"Sweet! This is great!" I thought. I was all to excited to begin reading about the new office in my hometown and the subsequent walk to be planned, but then I skimmed down the comments section:
1st commenter, jarhaid, said, "Teaching the little darlings not to cram food like they're on some mission from God would be a good start."
"WHAT?! Are you serious??!!" I could feel my blood beginning to boil and starting my not-so-rational response, until I read down to the following commenter, tobybuckeye:
The old saying is: Ignorance is bliss. This country would be in much better shape if folks like jarhaid would get "educated" before spouting off the first thing that comes to their mind. Juvenile Diabetes is also known as "Type 1" Diabetes. A common "MYTH" is that high amounts sugar consumption causes this. Research has NOT found the cause of this "Type 1" diabetes. Although many times it is found in children, even older folks are not immune to this disease. Juvenile diabetes is when the pancreas quits working entirely. Type 2 on the other hand is when the pancreas is working but the body doesn't remember how to distribute this insulin. Which is what YOU or I Jarhaid could end up with. Please get educated before passing a judgment on children. An organ in the body has stopped working and the medical profession still has NO IDEA why. Do something useful and donate to the cause of finding out why.
MORE INFO FOR JARHAID:
Type 1 Diabetes
Type 1 diabetes occurs when the body's own immune system destroys the insulin-producing cells of the pancreas (called beta cells).
Normally, the body's immune system fights off foreign invaders like viruses or bacteria. But for unknown reasons, in people with type 1 diabetes, the immune system attacks various cells in the body. This results in a complete deficiency of the insulin hormone.
Some people develop a type of diabetes – called secondary diabetes -- which is similar to type 1 diabetes, but the beta cells are not destroyed by the immune system but by some other factor, such as cystic fibrosis or pancreatic surgery.
Understanding Insulin and Type 1 Diabetes
Normally the hormone insulin is secreted by the pancreas in low amounts. When you eat a meal, sugar (glucose) from food stimulates the pancreas to release insulin. The amount that is released is proportional to the amount that is required by the size of that particular meal.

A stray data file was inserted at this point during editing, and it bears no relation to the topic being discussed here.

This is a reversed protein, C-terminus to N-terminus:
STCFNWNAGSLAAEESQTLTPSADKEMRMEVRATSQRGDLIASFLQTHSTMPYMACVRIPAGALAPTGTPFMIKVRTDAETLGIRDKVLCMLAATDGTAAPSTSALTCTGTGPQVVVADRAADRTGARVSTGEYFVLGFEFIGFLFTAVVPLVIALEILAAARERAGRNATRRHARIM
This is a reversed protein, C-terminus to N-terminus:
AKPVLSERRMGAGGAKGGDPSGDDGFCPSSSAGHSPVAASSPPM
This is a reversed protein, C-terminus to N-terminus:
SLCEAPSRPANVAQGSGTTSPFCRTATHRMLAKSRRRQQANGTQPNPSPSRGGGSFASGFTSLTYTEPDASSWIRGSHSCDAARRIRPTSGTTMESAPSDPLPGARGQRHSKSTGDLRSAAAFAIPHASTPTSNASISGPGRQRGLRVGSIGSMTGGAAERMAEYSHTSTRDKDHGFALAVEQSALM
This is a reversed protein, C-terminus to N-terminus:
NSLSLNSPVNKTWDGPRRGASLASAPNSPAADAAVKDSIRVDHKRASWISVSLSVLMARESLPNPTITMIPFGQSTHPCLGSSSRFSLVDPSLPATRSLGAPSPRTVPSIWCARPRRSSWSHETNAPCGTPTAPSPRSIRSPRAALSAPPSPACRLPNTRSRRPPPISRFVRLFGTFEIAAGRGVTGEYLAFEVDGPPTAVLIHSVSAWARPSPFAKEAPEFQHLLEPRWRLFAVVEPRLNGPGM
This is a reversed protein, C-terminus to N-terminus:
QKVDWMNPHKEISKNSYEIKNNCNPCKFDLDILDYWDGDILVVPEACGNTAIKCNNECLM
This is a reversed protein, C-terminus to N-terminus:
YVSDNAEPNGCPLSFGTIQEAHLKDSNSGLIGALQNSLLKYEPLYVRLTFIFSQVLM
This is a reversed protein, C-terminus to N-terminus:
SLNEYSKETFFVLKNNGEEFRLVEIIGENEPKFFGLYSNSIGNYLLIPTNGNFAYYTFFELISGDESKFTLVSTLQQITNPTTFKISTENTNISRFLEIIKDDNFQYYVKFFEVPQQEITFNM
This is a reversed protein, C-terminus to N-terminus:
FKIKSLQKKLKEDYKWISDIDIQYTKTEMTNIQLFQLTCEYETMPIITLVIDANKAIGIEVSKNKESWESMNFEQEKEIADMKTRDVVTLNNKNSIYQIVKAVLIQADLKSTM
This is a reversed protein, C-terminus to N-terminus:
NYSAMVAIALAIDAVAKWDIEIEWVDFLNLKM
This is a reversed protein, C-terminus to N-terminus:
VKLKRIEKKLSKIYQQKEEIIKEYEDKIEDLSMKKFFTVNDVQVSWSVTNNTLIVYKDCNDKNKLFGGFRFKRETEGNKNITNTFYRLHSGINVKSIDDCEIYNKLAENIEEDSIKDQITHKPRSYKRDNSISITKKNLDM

Insulin's main role is to help move certain nutrients -- especially sugar -- into the cells of the body's tissues. Cells use sugars and other nutrients from meals as a source of energy to function.
The amount of sugar in the blood decreases once it enters the cells. Normally that signals the beta cells in the pancreas to lower the amount of insulin secreted so that you don't develop low blood sugar levels (hypoglycemia). But the destruction of the beta cells that occurs with type 1 diabetes throws the entire process into disarray.
In people with type 1 diabetes, sugar isn't moved into the cells because insulin is not available. When sugar builds up in the blood instead of going into cells, the body's cells starve for nutrients and other systems in the body must provide energy for many important bodily functions. As a result, high blood sugar develops and can cause:
I realize his 2nd comment was probably copy/paste from a reputable diabetes website, but I was so glad that he/she took the time to do (especially considering he/she isn't diabetic, as alluded to in the first comment).
I normally don't engage in the type 1/type 2 debate. Mainly because pre-Dx, my family history foreshadowed me to have type 2. So I tried my darndest to eat well and keep active. I understand that being type 2 is not always lifestyle, sometimes genetics just mess with us regardless of our eating habits. Also, my dad is a type 2, so if I start bashing those with pseudo-working pancreii, I would be bashing Dad. And that's never gonna happen.
HOWEVER, there should be some, SOME (for the love!) type of education on the difference between type 1 and type 2. The first commenter, jarhaid, obviously had no idea what juvenile diabetes is, and yet he bashes parents and children for "Teaching the little darlings to cram food like they're on a mission from God." The only time I'm "eating on a mission" is when I'm coming up from a low with a mission of not passing out. I realize there is some form of "internet courage" going on here because he can take a stab at children with type 1 with no repercussions (save tobybuckeye's responses), but there should be some common sense politeness if you don't know anything about the subject!
I know this blog is mainly for connecting with other diabetics, but my hope is that this little rant will inspire other non-D readers of my blog to go out and educate yourselves (that is, if you must comment on a subject you know absolutely nothing about). But sometimes it just makes me furious the ignorance of the general public about this disease. And I can be patient with caring questions here and there, "Does it hurt?" "Can you ever just eat and not worry about insulin ever again?" "Are unicorns real?" OK, the last one is not D-related, but I'd like to think yes. But the question that I get that makes me turn Hulk-ish is, "What did you do to get this?" Me? Well, I was studying for a Dynamics final, so don't ever take Dynamics and you won't get diabetes. /rant
So, thank you, tobybuckeye, for educating yourself enough to know the difference. I suspect you are either a medical professional or a type 3, but I'm still grateful all the same. Now, I will go and eat my 20 g of almond salad and apple "like a mission from God".
By the way, jarhaid finally responded, "Well, excuuuuuuuuuuuuze me!". To which someone replied, "It's tough when you expose your ignorance, isn't it?"